Nvidia today announced reaching an agreement with SoftBank Group Corp to acquire semiconductor designer Arm Limited in a deal worth $40 billion.
Such a move is guaranteed to send shockwaves through the industry, with major companies such as Apple and Qualcomm currently using Arm-based processors. But how will it affect future devices?
We reached out to a number of industry experts to get their view on the Nvidia’s Arm acquisition and how they believe it could affect the wider industry and consumer products in the immediate future.
Will tech companies stop using Arm?
Geoff Blaber (Vice President Research, Americas, CCS Insight) warns that the Nvidia acquisition could see other companies turn away from Arm Limited due to concerns about its independence.
“Arm is facing growing competition from RISC-V, an open-source architecture,” Blaber said. “If its partners believed that Arm’s integrity and independence was compromised, it would accelerate the growth of RISC-V and in the process devalue Arm.”
Nvidia has clarified that it will continue to “operate its open-licensing model while maintaining global customer neutrality” but the company’s rivalry with the likes of AMD makes neutrality easier said than done.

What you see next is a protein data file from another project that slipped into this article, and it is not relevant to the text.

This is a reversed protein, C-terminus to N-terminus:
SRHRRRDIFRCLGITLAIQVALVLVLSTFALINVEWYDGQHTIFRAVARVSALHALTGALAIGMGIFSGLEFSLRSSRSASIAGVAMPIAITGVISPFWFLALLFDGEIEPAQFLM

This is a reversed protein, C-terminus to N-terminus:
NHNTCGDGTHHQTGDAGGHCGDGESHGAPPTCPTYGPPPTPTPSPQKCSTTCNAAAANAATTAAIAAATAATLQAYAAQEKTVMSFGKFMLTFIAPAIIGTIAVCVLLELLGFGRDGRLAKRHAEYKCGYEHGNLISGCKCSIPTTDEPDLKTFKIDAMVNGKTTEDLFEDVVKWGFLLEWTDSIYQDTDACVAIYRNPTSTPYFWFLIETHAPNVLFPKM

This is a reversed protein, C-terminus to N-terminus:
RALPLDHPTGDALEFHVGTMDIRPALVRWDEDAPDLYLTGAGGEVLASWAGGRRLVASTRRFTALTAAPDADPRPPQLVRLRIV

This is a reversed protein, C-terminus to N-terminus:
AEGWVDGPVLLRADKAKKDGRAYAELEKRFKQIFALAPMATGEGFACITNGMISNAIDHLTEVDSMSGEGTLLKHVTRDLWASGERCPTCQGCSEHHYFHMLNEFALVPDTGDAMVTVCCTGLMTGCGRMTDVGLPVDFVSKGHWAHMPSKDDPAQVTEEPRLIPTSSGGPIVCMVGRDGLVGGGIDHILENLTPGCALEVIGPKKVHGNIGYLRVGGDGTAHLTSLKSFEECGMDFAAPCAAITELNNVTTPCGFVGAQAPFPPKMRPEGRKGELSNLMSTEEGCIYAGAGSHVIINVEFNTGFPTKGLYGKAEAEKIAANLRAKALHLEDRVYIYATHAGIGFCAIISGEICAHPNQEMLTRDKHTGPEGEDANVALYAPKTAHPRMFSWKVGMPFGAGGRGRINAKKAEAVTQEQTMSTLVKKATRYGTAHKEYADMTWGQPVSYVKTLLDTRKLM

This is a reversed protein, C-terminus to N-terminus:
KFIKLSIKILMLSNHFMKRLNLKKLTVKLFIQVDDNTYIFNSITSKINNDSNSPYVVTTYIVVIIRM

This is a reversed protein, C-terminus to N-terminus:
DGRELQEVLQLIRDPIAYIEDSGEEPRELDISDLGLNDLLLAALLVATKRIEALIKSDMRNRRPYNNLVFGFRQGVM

It’s also unlikely – at least according to Alan Priestley, VP Analyst at Gartner – that Apple will make a U-turn on its decision to switch its Mac over to Arm-based processors. Priestley claims Apple already “holds an architectural license for the ARM ISA” which means the Nvidia acquisition should have little influence. Plus, it’s in both Apple’s and Nvidia’s financial interest to continue the partnership.
Related: What is an Arm processor?
Will it affect gaming PCs and consoles?
Nvidia’s pedigree in the gaming industry has led to questions whether the Arm acquisition could affect gaming PCs and consoles in the future. Analyst Alan Priestly believes this is unlikely with next-gen consoles, such as the PS5 and Xbox Series X, already having their specs set in stone.